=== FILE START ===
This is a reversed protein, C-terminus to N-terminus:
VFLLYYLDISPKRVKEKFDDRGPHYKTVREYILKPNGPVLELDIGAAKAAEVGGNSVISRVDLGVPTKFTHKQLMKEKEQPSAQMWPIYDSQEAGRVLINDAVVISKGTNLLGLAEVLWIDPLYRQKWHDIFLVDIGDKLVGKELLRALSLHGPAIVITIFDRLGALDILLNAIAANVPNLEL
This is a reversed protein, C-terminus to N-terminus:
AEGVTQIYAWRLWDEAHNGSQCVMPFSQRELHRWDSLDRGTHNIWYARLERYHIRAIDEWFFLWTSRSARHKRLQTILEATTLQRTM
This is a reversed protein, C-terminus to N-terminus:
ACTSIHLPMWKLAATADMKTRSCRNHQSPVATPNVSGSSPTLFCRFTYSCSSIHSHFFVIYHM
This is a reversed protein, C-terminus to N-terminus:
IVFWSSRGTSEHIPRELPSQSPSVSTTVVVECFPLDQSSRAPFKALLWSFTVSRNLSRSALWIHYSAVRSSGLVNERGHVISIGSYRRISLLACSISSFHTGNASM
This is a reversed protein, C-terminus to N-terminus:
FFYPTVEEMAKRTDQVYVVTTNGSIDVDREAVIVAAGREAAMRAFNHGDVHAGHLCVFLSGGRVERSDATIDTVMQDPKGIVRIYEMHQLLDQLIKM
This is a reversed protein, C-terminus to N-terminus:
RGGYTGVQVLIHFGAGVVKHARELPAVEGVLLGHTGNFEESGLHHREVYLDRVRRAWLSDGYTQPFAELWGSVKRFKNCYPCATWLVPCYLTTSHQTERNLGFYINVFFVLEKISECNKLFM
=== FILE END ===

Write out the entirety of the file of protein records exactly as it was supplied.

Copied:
This is a reversed protein, C-terminus to N-terminus:
VFLLYYLDISPKRVKEKFDDRGPHYKTVREYILKPNGPVLELDIGAAKAAEVGGNSVISRVDLGVPTKFTHKQLMKEKEQPSAQMWPIYDSQEAGRVLINDAVVISKGTNLLGLAEVLWIDPLYRQKWHDIFLVDIGDKLVGKELLRALSLHGPAIVITIFDRLGALDILLNAIAANVPNLEL
This is a reversed protein, C-terminus to N-terminus:
AEGVTQIYAWRLWDEAHNGSQCVMPFSQRELHRWDSLDRGTHNIWYARLERYHIRAIDEWFFLWTSRSARHKRLQTILEATTLQRTM
This is a reversed protein, C-terminus to N-terminus:
ACTSIHLPMWKLAATADMKTRSCRNHQSPVATPNVSGSSPTLFCRFTYSCSSIHSHFFVIYHM
This is a reversed protein, C-terminus to N-terminus:
IVFWSSRGTSEHIPRELPSQSPSVSTTVVVECFPLDQSSRAPFKALLWSFTVSRNLSRSALWIHYSAVRSSGLVNERGHVISIGSYRRISLLACSISSFHTGNASM
This is a reversed protein, C-terminus to N-terminus:
FFYPTVEEMAKRTDQVYVVTTNGSIDVDREAVIVAAGREAAMRAFNHGDVHAGHLCVFLSGGRVERSDATIDTVMQDPKGIVRIYEMHQLLDQLIKM
This is a reversed protein, C-terminus to N-terminus:
RGGYTGVQVLIHFGAGVVKHARELPAVEGVLLGHTGNFEESGLHHREVYLDRVRRAWLSDGYTQPFAELWGSVKRFKNCYPCATWLVPCYLTTSHQTERNLGFYINVFFVLEKISECNKLFM